EMA - Immunoglobulin A anti-endomysium antibodies
AGA - IgA anti-gliadin antibodies (Some people do not produce IgA antibodies)
DGP - Deamidated gliadin peptide antibody
tTGA - IgA anti-tissue transglutaminase
These blood tests are only accurate while on a gluten-containing diet
3. Biopsy
If clinical signs and positive blood tests indicate probable malabsorption, a biopsy of the small intestine may be scheduled. In this test, a flexible biopsy tube is used to gather multiple snippets of small intestinal tissue, with the aim of assessing gut damage. For those with suspected dermatitis herpetiformis, skin biopsies will be taken of the skin near the lesion.
In an untreated or undiagnosed celiac patient, the normal finger-like projections (villi), which increase the absorptive surface area of the small intestine, are partially or totally flattened. Enzymes located on the brush border are also drastically reduced.  The enzymes produced at the tips of the villi are responsible for metabolizing carbohydrates.  Lactase, the enzyme necessary for the digestion and processing of milk sugar (lactose), is an example of one of these brush border enzymes. A decrease in lactase explains why some untreated celiac patients are unable to tolerate milk products and have developed transient or permanent lactose intolerance.  At the base of the villi elevated numbers of T-cell lymphocytes (white blood cells) are also present.
4. Remission of symptoms on a gluten-free diet

Treatment:

There is currently no cure for celiac disease. Treatment involves the elimination of gluten and adherence to a gluten free lifestyle for optimal health. There is no "typical celiac." Symptoms of celiac disease vary, as do the related medical conditions. Diet and treatment needs are unique to each individual. What may work for one may be totally inappropriate and / or damaging for another. Expand your knowledge about your disease or condition. Keep a daily food diary to identify and eliminate suspected triggers. Work with a nutritionist and learn how to shop, cook and eat gluten-free. Read all food labels and be aware of hidden sources of gluten. To make the dietary transition easier, enlist the support of your friends and family. A lifestyle change takes patience and understanding. Successful treatment requires patient education and medical follow-up.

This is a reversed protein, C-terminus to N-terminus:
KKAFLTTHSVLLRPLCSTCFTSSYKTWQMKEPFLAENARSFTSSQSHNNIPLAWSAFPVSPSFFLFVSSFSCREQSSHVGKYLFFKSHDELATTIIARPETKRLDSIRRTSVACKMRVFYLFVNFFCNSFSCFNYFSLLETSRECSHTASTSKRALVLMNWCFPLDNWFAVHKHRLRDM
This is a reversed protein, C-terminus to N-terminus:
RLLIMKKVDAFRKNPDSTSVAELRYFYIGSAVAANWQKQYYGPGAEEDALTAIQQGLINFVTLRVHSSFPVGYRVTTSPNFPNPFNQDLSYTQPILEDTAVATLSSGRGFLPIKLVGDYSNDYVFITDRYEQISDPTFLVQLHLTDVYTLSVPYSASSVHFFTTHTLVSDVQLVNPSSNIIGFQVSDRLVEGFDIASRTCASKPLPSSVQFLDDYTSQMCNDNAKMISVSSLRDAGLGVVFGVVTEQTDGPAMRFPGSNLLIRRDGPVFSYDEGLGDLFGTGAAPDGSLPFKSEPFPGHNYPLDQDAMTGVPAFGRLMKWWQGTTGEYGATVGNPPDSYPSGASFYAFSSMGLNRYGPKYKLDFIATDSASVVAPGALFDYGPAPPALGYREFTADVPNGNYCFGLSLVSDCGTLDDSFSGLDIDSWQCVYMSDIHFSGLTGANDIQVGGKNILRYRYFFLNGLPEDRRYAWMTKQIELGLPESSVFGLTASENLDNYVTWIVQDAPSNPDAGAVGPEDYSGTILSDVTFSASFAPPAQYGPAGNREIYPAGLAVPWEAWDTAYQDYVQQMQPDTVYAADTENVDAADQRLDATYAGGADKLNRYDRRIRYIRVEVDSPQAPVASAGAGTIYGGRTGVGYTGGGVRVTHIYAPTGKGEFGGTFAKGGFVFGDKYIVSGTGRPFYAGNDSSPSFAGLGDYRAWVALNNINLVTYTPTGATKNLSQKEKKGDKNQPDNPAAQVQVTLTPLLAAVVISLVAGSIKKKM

Complications:

The longer a person goes without the disease being diagnosed or treated, the greater their chance of developing long term complications. People with coeliac disease have an increased risk of:

  • Developing osteoporosis (weakening of the bones), due to the poor absorption of nutrients associated with the disease.
  • Developing a type of cancer (lymphoma) in the gut, later in life. This is rare.
  • Developing other auto-immune diseases, such as Type 1 diabetes, hypothyroidism (underactive thyroid), Sjögren's syndrome and primary biliary cirrhosis.
  • Having a low birth weight or premature baby.

Adherence to a gluten free diet for life can prevent almost all complications associated with the disease.

Prognosis:

Prompt diagnosis is imperative for the best health outcome. Damage from gluten is cumulative. The earlier gluten is removed from the diet, the less likely health complications will develop. In most cases, the body quickly returns to health after initiating a strict gluten-free diet.
Although cutting out gluten may seem daunting at first, the long term health benefits will outweigh the challenges and potential inconvenience caused. Working closely with a knowledgeable physician, educating oneself, practicing wise self-management skills, and joining a support group will help a person with celiac disease live life to the fullest.     

 
http://www.celiac.com/
http://www.patient.co.uk/health/coeliac-disease-leaflet
http://digestive.niddk.nih.gov/ddiseases/pubs/celiac/
http://www.csaceliacs.info